Supervisor’s Course and
18 December 2019
LiteratureReview on Supply and Demand
In their paper, Shee, Tang and Tzeng (2000) provide a criticalliterature discussion of the concept of demand and supply forces inelectronic commerce. The peer-reviewed journal article provides ahighly argumentative review of the dynamics involved in supply anddemand management in modern businesses, at an age when electroniccommerce has transformed into a proactive business opportunity forfirms, and thus requiring a specialist programming technique thatdefines profitability and sustainability of a business idea.
According to the scholars, the article was purposed to establish “themodel for the supply-demand interaction in the age of electroniccommerce” by primarily employing individual objectives of thesupply and demand background, and focusing on how the two conceptsinteract in the actual business arena (79). Based on this backgroundreview, the scholars divided the supply-demand interaction withinelectronic commerce circles into “market transactions” focused“on the supply-demand relationship in the marketplace” andsecondly, on “information service” focused “on the provider andthe user of information service” (79). This strategic division ofthe supply-demand interaction helps the scholars to argue,convincingly, that supply and demand forces “the bi-levelprogramming technique” into a formal flow that they exemplify usinga flow chart of the entire interaction process (84).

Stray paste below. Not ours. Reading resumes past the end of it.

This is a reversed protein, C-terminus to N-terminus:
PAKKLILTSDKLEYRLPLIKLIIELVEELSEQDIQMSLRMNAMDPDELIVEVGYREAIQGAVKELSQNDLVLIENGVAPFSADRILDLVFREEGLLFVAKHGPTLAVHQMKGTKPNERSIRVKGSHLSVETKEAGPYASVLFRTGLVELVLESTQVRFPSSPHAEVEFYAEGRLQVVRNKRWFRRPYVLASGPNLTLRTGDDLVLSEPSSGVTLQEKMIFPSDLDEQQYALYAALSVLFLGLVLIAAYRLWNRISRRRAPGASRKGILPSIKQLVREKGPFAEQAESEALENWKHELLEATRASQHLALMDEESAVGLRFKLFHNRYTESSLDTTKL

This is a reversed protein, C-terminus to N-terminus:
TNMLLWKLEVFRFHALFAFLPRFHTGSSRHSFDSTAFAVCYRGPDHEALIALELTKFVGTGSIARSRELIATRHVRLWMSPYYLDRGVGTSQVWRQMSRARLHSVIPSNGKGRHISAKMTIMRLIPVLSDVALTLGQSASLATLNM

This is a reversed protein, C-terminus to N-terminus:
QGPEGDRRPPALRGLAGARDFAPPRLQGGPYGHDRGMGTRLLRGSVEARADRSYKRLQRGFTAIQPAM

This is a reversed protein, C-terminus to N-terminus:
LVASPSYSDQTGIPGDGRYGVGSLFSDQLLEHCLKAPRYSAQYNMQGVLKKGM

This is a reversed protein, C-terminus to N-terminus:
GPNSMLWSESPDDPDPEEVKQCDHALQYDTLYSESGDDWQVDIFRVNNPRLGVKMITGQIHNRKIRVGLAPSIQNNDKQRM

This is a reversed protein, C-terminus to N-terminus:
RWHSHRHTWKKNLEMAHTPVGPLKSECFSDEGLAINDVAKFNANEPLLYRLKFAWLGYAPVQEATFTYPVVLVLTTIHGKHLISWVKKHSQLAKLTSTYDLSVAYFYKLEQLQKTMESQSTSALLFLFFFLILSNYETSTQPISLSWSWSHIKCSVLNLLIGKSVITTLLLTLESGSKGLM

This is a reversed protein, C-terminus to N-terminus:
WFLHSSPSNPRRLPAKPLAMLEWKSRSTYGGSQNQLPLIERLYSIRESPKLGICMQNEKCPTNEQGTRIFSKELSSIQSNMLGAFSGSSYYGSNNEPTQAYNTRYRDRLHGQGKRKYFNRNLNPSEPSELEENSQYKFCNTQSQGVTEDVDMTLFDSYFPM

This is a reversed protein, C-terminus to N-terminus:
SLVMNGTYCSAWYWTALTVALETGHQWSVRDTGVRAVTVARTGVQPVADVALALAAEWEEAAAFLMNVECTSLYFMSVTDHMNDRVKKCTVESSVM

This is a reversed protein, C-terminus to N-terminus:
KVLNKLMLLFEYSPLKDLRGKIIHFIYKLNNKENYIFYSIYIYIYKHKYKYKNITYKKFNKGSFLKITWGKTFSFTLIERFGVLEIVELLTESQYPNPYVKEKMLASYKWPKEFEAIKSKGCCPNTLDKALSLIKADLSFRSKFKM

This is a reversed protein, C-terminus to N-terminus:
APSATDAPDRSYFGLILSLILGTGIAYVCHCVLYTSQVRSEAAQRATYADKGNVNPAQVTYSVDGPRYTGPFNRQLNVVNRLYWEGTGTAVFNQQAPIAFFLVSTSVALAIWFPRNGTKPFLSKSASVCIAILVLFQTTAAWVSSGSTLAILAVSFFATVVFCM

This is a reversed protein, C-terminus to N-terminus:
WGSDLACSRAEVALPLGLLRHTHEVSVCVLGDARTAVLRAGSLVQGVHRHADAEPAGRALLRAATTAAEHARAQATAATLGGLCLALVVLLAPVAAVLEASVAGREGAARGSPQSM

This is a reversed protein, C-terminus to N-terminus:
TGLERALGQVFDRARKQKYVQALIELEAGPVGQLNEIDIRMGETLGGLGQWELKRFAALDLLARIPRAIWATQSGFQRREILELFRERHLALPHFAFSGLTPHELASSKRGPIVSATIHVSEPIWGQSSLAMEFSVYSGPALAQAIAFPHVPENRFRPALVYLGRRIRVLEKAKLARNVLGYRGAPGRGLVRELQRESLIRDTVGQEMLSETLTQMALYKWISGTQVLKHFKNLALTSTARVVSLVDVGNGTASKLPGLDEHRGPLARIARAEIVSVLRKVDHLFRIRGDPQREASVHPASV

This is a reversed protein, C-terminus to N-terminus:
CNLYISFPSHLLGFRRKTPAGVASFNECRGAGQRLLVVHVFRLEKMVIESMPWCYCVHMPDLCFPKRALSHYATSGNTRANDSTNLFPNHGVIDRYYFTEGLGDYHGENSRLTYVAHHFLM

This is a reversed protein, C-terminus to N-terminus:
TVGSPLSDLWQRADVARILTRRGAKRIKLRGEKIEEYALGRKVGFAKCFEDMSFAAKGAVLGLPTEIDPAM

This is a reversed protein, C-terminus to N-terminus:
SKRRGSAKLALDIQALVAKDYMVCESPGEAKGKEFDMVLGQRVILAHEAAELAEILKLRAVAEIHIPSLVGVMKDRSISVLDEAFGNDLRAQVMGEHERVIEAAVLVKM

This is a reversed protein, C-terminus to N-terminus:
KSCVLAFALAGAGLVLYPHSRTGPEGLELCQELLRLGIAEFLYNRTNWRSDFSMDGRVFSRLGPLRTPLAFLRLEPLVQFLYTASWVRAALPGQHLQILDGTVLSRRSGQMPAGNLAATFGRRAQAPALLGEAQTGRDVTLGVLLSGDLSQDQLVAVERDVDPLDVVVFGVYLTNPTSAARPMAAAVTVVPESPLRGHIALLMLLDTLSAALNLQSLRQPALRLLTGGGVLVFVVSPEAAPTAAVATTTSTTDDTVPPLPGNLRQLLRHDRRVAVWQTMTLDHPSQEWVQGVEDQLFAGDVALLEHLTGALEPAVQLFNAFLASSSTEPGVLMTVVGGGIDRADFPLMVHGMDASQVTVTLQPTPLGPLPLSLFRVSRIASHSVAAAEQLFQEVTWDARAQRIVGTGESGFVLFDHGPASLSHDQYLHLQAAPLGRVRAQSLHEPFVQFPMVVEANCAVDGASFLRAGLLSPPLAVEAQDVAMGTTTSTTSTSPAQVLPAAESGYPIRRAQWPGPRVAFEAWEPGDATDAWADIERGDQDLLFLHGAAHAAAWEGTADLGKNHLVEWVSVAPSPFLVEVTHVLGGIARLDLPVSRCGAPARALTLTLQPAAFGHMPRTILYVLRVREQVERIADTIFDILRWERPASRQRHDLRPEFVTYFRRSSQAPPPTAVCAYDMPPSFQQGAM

Ultimately, Shee, Tang and Tzeng (2000) propose and develop “ananalytical process” that explains, “how supply-demand interactionachieves a compromise or why the process fails” using their derivedinteraction process of the supply and demand forces. The scholarsprovide several exemplifications of practical application contexts,where the information service of the model they propose, can explainand justify the technique used by conventional bi-level programming.The article is highly argumentative, and uses literature ideology onthe supply and demand interaction to propose that these forcespredefine modern electronic commerce. Their discussion employsimmense statistical evidence and argumentative discourse to drivetowards this conclusion, assertively. In so doing, the scholars notonly provide an informative dialogue of how the supply and demandinteraction persists even within the dimensions of modern business,such as in the now popular electronic commerce.
Shee, Daniel, Tzung-I Tang and Gwo-Hshiung Tzeng. “Modeling theSupply-Demand Interaction in Electronic Commerce: A Bi-LevelProgramming Approach”. Journal of Electronic Commerce Research,1.2 (2000): 79 – 93. Print.